The season of Spring is that of the Wood Element. It’s a time when Nature puts on a rapid growth spurt, shooting upwards, vigorous and unstoppable. The seeds that have been in hibernation all winter suddenly burst forth with the warmer weather and longer days. If our Wood Element is in balance, we can emulate Nature and we feel the rising sap within ourselves, giving us fuel to start new projects, to strike out in new directions, to implement our visions. A balanced Wood allows us to be clear and direct in our thoughts and actions. We can be assertive in our interactions with others. We move easily in the world as we express our unique selves. Wood supports our will to become who we truly are. The gifts of Wood include having appropriate boundaries, seeing clearly and acting decisively, being firm but flexible, having a goal but also having a plan B. Wood gifts us with wise judgement, the ability to plan and strategise, to have vision and to put that vision into action.
When our Wood is out of balance, we become easily irritated, frustrated and angry; or we might collapse in the face of obstacles. We have trouble seeing the way forward, have a hard time making decisions and taking action. Our organs of liver and gall bladder can suffer and our eyes or sight can give trouble. The tendons and ligaments of the body can be stiff or weak, and our flexibility suffers both in our body and our attitudes. We can become disoriented and hopeless, even depressed. Our functioning in the world gets stuck.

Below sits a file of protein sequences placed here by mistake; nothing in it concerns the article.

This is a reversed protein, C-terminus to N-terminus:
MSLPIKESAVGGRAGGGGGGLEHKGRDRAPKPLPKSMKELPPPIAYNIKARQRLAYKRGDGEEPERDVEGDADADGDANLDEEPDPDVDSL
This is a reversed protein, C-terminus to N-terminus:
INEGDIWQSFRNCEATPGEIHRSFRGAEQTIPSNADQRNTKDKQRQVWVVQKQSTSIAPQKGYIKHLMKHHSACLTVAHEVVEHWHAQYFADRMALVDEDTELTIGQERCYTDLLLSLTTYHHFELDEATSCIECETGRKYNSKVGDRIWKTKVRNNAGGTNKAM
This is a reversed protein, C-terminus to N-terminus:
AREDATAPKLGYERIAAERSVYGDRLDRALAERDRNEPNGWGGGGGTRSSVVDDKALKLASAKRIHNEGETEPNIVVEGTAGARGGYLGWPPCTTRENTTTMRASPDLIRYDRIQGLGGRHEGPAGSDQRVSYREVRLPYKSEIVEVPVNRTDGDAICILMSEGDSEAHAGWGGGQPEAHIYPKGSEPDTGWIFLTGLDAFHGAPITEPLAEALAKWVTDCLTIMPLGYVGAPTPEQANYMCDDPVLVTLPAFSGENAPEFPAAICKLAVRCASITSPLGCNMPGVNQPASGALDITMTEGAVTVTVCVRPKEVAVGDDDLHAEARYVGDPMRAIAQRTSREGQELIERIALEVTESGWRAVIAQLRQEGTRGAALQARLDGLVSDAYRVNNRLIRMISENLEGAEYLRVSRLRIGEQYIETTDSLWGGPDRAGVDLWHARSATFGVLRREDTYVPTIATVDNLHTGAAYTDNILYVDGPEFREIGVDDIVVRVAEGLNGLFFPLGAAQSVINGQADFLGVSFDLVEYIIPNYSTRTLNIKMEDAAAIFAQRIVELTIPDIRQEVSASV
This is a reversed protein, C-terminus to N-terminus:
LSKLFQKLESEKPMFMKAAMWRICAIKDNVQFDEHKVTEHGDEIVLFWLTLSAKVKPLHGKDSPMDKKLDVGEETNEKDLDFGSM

In treating the Wood Element, the practitioner holds points along the meridians of Gall Bladder and Liver which are those associated with Wood. These meridians help us to have vision, to make plans and to act with wise judgement to carry out those plans.
We can support our Wood by getting to bed by 11 pm, the time at which the Wood meridians like to be horizontal. Since the tendons and ligaments are the province of Wood, it is supportive to stretch or do yoga before launching into activity. Body twists are very helpful in opening the qi in the Gall Bladder channel. This is especially true in Spring when the energy of the season invites us to be active. Spring is a good time to cleanse the liver with herbs such as coriander, dandelion and milk thistle. Foods that support the Wood are those with a sour taste, like lemons and vinegars; and those that are green in colour, especially dark leafy greens. Avoid alcohol, drugs and excess fats.
The emotion of Wood is anger. We can look at how we relate to anger and assertiveness. Can we express ourselves freely and take our space, or do we suppress our upward rising energies? Can we speak our minds or do we internalise our frustrations? Are we nice in order to keep the peace while becoming internally resentful? Understanding how we are with the range of emotions from irritability all the way through to rage, can show us how we constrict the natural expression of our Wood.